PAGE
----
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Islam in the West

Iraqi Shi’i Communities in Transition and Dialogue

Series:

Kieran Flynn

This book studies the historical, religious and political concerns of the Iraqi Shi‘i community as interpreted by the members of that community who now live in the United Kingdom and Ireland, following the 2003-2010 war and occupation in Iraq. It opens up a creative space to explore dialogue between Islam and the West, looking at issues such as intra-Muslim conflict, Muslim-Christian relations, the changing face of Arab Islam and the experience of Iraq in the crossfire of violence and terrorism – all themes which are currently emerging in preaching and in discussion among Iraqi Shi‘a in exile. The book’s aim is to explore possibilities for dialogue with Iraqi Shi‘i communities who wish, in the midst of political, social and religious transition, to engage with elements of Christian theology such as pastoral and liberation theology.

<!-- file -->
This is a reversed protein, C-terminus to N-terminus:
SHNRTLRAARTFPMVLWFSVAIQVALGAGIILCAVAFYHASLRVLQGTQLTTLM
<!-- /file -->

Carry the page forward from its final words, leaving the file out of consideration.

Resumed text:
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Chapter 7 Catholic Theology in Dialogue with Shi‘i Narratives

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Introduction In this chapter I seek to extend the boundaries of Shi‘i–Christian dialogue by creatively combining current Shi‘i concerns with Catholic theology. Various scholars to whom I have made reference, such as John Allen, James Bill and John Williams, have brought elements of a more theological hue to Shi‘i Muslim–Catholic Christian dialogue. Nevertheless, and apart from the contributions of Anthony O’Mahony, there has been little sustained theological engagement with Shi‘i thought, and nothing that I am aware of with Catholic political theology. According to Louis Massignon (1883–1962) the death of Al Hallaj is an example in Islam of a Muslim mirroring the truth of the crucifix- ion1 and an important recognition for Muslim–Christian relations and Islamic Christian theology. In reality no one community has a monopoly on suf fering, many Muslims have been crucified and slaughtered in the Middle East under conditions of oppression, war and occupation. The death of Imam Hussein is a dangerous and explosive memory for Shi‘i believers, powerful enough to transform religious, social and political structures. Yet it speaks deeply and profoundly to religious devotees as they recall their own suf fering and grief in religious ritual and are transformed and enlivened to life their grief and loss with integrity. 1 Anthony O’Mahony, “The Vatican, the Catholic Church, Islam and Christian– Muslim Relations Since Vatican II”, p. 305, in Anthony O’Mahony and John Flannery (eds), The Catholic Church in the Contemporary Middle East, Melisende, London, 2010. 200...

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